Commonly confused homophones (and how to remember which is which) 

academics English grammar

The English language is full of homophones — words that sound the same (or similar) but have different meanings.

Understanding how to properly distinguish between homophones can elevate your writing and your standardized test scores. I have a few tricks to remembering some common ones, shared below!   

There, their, and they’re

You’ve probably seen this one before. One is the plural possessive, one is indicating a location, and is a contraction for “they are.” How can you remember them? The word “there” is spelled similarly to “here” and “where,” so it indicates a location. The contraction “they’re” has an apostrophe, like “we’re” or “how’re,” so naturally it is a shorthand for two words: “they are.”  

Its and it’s

Like other possessive pronouns, such as “his,” “hers,” and “theirs,” the word “its” has no apostrophe and is an unspecified object’s possessive pronoun. On the other hand, “it’s” is a contraction for “it is,” much like “that’s” and “what’s.”  

Insure and Ensure

The word “insure” is related to the word “insurance,” which is financial protection against damages. On the other hand, “ensure” is to make sure of or guarantee something.  

Affect and effect

An action can “affect” the situation, but the end result is the “effect.”  

Imminent and eminent

The word “imminent” shares a start with “immediately” and means “happening soon,” kind of similar to “impending” (though that has a slightly negative connotation). On the other hand, “eminent” means “outstanding” or “highly regarded,” like the Empire state building.  

Then and than

Much like “where” and “there” are location-related, “when” and “then” are time-related. The word “then” refers to a specific time. On the other hand, “than” is a word used in comparing two things.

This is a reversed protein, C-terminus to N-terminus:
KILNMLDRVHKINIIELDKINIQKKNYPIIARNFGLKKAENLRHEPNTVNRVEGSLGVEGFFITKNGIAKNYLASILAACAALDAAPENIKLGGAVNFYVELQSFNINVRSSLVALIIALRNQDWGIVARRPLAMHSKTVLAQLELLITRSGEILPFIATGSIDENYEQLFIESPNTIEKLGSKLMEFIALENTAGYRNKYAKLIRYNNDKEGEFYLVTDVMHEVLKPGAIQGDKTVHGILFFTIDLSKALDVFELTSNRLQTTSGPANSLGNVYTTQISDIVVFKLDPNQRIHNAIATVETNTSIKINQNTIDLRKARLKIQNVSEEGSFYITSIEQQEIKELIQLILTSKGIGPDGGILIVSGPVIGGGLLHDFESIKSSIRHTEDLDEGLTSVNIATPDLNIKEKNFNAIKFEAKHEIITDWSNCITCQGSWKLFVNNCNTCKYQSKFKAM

Stationary and stationery

This pair is relatively common! My favorite way to remember these correctly is that “stationery” refers to things made of paper (like envelopes, stickers, and notebooks). By process of elimination, “stationary” therefore means “staying still.”   

Can you come up with your own mnemonics for other commonly-confused homophone pairs?

For example, how would you distinguish “compliment” and “complement” or “except” and “accept”?  

This is a great exercise for making sure you really understand the meaning of each word and how to use it. Increasing your command of vocabulary will also help you parse written language more efficiently. Especially today’s ultra-connected world, communication is more important than ever before, and the first step towards becoming a great communicator is collecting a wide range of tools (words!) and learning how to use them well.  

Josephine double-majored in Physics and Mathematics at MIT. She's now an Applied Physics PhD candidate at Stanford University, where she hopes to uncover the mechanisms governing material properties.


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